Typo: A Monthly Newspaper and Literary Review, Volume 3
Welcome, Artist Printer!
Nos. 1 and 2 to hand. Beautifully printed, original, lively, and practical, it has stepped straight into the front rank of trade journalism, and we think it will keep there. In place of an ordinary running-head, it has its title device repeated on every page. The young lady in the apple-tree sits on the left in even pages and on the right in odd ones. She is very graceful, but as she makes her appearance some fifty times in the two numbers, there is perhaps a little too much of her. The new paper is very outspoken in its criticisms, both of its trade contemporaries, and of typefounders' novelties.
In the Printers' Register, under the head of « A New Zealand Caxtou, » Mr William Blades tells the story of Mr Colenso and the first Maori New Testament, gathered from Mr Colenso's « Jubilee » paper, already referred to several times in these pages. No man is better qualified than Mr Blades to deal with a subject like this.
Mr Hilton's British Printer for March-April, as a fine-art trade organ, has far surpassed any of its English contemporaries, and will bear comparison with the best periodicals of the kind published elsewhere. As we said before, we would be glad to see it more English and less German. In the present number we see a beautiful curtain combination, with a great variety of scrolls and fringes. There is no hint as to its origin, but it is self-evidently German. No English founder would venture to produce so elaborate a design, and no American combination would have been wrought out with so much delicacy and attention to detail. The leading feature in this number is a portrait, with ornamental border, in chromo-xylography—or, in plain English, wood-engraving, a special block having been cut in register for each color. We have never seen a piece of chromographic printing, by lithography or any other process, to approach this for beauty and delicacy. The portrait is that of Johan Rudolph Kutschker, first Bishop of Vienna, and is a masterpiece by the greatest master of compound wood-engraving the world has known—Heinrich Knöfler, who died near Vienna in 1886. A portrait and biography of this remarkable man appeared in the first number of the British Printer, and we intend one day adding the latter to our series of « Worthies of the Craft. » We are not surprised to read that an exhibition of works by this artist last year was a great attraction to English printers. The work possesses a fascination to us beyond anything of the kind we have ever seen. How many blocks have been used in the plate before us we cannot say, but a common number with the artist was ten to twelve. Part of the design before us consists of an oval of pearls, two or three hundred in number, about one-eighth of an inch in diameter, each one delicately shaded in two shades of gray! Each one of these must have been engraved in each of the eight or ten blocks, and the register is absolutely faultless. It is astonishing to read that the artist produced « numerous » works of this class, some very large. And it is gratifying to know that the art is not lost. His two sons were carefully trained by their father, and produce work of similar character. They have reprinted this splendid example of their late father's work specially for the British Printer. Some very good specimens of job-work are shown, indicating the increase of taste among the English printers. One of these—a photographers' business card, by Mr Jones of the Darien Press, Edinburgh, is very beautiful in its direct simplicity.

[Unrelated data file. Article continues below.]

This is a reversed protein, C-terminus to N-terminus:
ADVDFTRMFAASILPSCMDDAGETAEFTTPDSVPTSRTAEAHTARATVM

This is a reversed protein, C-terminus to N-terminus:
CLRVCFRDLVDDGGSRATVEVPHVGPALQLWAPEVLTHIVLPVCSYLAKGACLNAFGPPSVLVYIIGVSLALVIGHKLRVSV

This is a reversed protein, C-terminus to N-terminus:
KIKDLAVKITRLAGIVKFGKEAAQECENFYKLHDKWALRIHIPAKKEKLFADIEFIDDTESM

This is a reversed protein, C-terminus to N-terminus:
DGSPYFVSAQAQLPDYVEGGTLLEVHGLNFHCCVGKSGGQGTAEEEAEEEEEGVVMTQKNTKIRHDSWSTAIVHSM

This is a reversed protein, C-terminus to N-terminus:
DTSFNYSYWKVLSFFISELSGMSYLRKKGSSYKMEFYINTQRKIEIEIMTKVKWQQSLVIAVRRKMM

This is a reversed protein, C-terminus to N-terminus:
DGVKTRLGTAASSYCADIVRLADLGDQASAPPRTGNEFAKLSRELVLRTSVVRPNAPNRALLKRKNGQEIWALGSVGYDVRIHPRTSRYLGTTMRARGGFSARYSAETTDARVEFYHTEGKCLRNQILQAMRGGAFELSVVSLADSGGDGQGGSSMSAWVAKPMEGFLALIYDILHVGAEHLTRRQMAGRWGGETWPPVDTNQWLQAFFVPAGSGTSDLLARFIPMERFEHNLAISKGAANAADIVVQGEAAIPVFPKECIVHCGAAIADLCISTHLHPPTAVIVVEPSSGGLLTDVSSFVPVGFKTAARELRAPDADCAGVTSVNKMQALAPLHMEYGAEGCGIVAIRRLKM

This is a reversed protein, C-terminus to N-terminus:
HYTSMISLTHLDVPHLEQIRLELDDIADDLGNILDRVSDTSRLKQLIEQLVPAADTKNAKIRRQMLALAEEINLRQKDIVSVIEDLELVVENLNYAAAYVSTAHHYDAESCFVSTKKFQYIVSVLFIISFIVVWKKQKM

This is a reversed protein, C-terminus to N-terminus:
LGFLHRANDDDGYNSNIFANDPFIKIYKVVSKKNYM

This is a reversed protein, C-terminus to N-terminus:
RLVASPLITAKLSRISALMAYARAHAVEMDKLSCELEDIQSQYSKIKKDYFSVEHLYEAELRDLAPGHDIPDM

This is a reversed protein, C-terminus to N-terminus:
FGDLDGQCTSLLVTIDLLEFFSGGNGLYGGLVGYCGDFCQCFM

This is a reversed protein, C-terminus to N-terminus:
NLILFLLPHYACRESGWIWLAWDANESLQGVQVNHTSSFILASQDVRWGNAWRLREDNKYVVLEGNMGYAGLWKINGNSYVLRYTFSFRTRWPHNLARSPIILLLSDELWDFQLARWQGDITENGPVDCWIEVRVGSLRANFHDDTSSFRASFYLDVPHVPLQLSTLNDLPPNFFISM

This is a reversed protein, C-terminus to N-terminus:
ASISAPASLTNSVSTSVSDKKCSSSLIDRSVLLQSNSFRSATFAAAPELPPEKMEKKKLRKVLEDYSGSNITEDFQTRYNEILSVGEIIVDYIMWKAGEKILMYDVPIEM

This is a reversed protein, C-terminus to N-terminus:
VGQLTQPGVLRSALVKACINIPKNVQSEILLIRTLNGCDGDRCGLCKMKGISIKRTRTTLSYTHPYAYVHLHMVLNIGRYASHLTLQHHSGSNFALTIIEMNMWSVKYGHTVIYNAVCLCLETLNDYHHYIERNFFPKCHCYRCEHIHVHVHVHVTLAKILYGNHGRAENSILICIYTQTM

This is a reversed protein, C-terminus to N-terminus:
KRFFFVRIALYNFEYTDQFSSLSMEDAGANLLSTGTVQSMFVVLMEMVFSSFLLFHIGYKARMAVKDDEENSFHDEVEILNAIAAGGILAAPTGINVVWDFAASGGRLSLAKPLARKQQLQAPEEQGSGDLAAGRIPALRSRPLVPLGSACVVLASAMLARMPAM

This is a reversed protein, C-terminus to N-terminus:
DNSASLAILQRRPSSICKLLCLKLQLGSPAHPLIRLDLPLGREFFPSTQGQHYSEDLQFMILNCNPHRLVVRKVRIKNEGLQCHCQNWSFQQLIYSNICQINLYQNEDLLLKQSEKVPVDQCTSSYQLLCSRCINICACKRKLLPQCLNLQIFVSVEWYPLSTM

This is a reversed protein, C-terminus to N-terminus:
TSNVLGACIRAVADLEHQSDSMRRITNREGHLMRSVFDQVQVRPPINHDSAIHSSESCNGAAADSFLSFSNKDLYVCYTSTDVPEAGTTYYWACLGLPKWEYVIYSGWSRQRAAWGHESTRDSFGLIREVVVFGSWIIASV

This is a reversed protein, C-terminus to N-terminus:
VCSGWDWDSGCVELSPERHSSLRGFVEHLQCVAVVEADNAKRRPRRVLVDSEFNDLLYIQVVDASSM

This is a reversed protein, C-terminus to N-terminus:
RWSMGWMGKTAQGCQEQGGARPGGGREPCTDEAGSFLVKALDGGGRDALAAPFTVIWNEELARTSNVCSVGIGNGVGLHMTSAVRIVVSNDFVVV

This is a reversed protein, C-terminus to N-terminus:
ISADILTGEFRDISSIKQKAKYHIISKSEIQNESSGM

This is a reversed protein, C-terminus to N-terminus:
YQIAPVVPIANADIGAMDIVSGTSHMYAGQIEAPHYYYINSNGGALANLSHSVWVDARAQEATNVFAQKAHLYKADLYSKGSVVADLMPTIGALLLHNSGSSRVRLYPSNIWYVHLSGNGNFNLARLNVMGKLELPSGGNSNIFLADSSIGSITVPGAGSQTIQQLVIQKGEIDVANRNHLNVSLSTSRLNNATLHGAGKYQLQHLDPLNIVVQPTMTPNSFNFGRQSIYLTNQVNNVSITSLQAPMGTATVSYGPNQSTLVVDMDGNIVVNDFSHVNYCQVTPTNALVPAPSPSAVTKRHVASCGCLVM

Our valued weekly Paris contemporary, the Gutenberg-Journal, is chiefly occupied with exhibition notes. Typo would give a good deal to see this show—the finest world's fair ever held.
The Paper World for June has a valuable and interesting illustrated article on typewriters. It has also portraits of two distinguished journalists—the late Horace Greeley and Mr George W. Childs of the Philadelphia Ledger.